“Illegal or irresponsible conduct does more than simply tarnish the offender. It puts innocent people at risk, sullies the reputation of others involved in the game, and undermines public respect and support for the NFL.
“While criminal activity is clearly outside the scope of permissible conduct, and persons who engage in criminal activity will be subject to discipline, the standard of conduct for persons employed in the NFL is considerably higher. It is not enough simply to avoid being found guilty of a crime. Instead, as an employee of the NFL or a member club, you are held to a higher standard and expected to conduct yourself in a way that is responsible, promotes the values upon which the league is based, and is lawful.
“Persons who fail to live up to this standard of conduct are guilty of conduct detrimental and subject to discipline, even where the conduct itself does not result in conviction of a crime.”
That announcement came after a dramatic spike in arrests and public incidents involving NFL players. How bad was it? According to the San Diego Union-Tribune database of NFL arrests, there were 68 arrests in 2006, the majority of which came after July 1st of that year (Goodell took over as commissioner just prior to the start of the 2006 season). That was a massive spike over previous years, and led to a public outcry that, by and large, supported Goodell’s tough talk.
We are now more than six years post-Goodell’s Conduct Policy, so how successful has it really been? This is all coming to the forefront again this offseason as the number of arrests have moved past 30 since the Super Bowl. The supporters of the policy would claim that NFL arrests are down since Goodell instituted the policy–and they would be right if we just looked at the specific short stretch that led to his initial actions.
What we don’t know, though, is what would have happened had the Policy not been put in place. Maybe we would be living in a law-less NFL world where hundreds of players would now be getting arrested if Goodell did not begin lengthy suspensions. More likely, in my opinion, those arrest numbers would have regressed anyway, we just don’t know how much.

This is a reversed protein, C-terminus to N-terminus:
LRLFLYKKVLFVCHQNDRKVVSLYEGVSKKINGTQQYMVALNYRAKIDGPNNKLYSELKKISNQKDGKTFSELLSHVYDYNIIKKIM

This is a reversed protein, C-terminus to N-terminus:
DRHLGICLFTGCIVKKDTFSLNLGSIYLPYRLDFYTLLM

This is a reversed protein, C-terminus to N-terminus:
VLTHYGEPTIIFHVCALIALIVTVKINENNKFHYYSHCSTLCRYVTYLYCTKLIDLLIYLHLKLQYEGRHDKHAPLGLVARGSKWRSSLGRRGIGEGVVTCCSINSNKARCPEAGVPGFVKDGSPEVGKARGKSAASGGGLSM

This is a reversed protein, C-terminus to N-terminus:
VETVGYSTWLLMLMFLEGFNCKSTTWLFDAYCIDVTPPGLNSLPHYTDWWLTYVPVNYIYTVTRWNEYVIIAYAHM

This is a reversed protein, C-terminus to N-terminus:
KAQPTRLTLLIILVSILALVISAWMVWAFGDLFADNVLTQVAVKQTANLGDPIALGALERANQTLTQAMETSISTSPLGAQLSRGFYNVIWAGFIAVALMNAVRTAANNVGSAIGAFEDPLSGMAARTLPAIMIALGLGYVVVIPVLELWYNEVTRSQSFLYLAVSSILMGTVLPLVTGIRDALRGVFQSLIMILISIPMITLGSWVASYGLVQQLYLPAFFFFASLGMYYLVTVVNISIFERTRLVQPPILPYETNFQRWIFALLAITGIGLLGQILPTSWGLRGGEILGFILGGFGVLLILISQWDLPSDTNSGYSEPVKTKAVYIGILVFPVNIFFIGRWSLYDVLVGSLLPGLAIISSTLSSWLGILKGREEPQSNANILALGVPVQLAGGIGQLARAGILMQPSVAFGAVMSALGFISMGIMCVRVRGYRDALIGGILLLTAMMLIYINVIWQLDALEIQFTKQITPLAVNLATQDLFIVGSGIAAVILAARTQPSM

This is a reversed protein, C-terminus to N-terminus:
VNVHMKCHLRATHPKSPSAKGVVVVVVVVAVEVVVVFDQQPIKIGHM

What we can do is take a broader view, and using the arrests database, go back to 2000. We can also break it down by “offseason” arrests (Feb. 1st to June 30th, so that we match the end of this year) and the rest of the year, when players are mostly in camp or in season.
Here, for example, is the average number of arrests for each season, for months that would be part of the season (July – January):
2000 to 2006 (pre-Goodell and during the first bad arrest year that prompted Goodell): 25.6 arrests per year
2007 to 2012 (post-Personal Conduct Policy): 25.2 arrests per year
If you exclude the 2006 outlier, when 47 arrests occurred during those months, prompting Goodell to act (no other year has had more than 31 during those months), then that first number drops to 22.0. Still, pretty similar arrest numbers.
Not so, though, when we look at the offseason. If we exclude the 2007 offseason, when there were 32 more arrests (since Goodell instituted the policy mid-way through it), we get the following arrests on average:
2000 to 2006: 17.7
2008 to 2013: 28.5
That’s a 61% increase of pre-Goodell to post-Goodell arrests in the NFL offseason months of February to June. The case that Goodell’s Personal Conduct Policy is having a deterrent impact on player behavior is pretty weak. Why might that number be so much higher post-Goodell?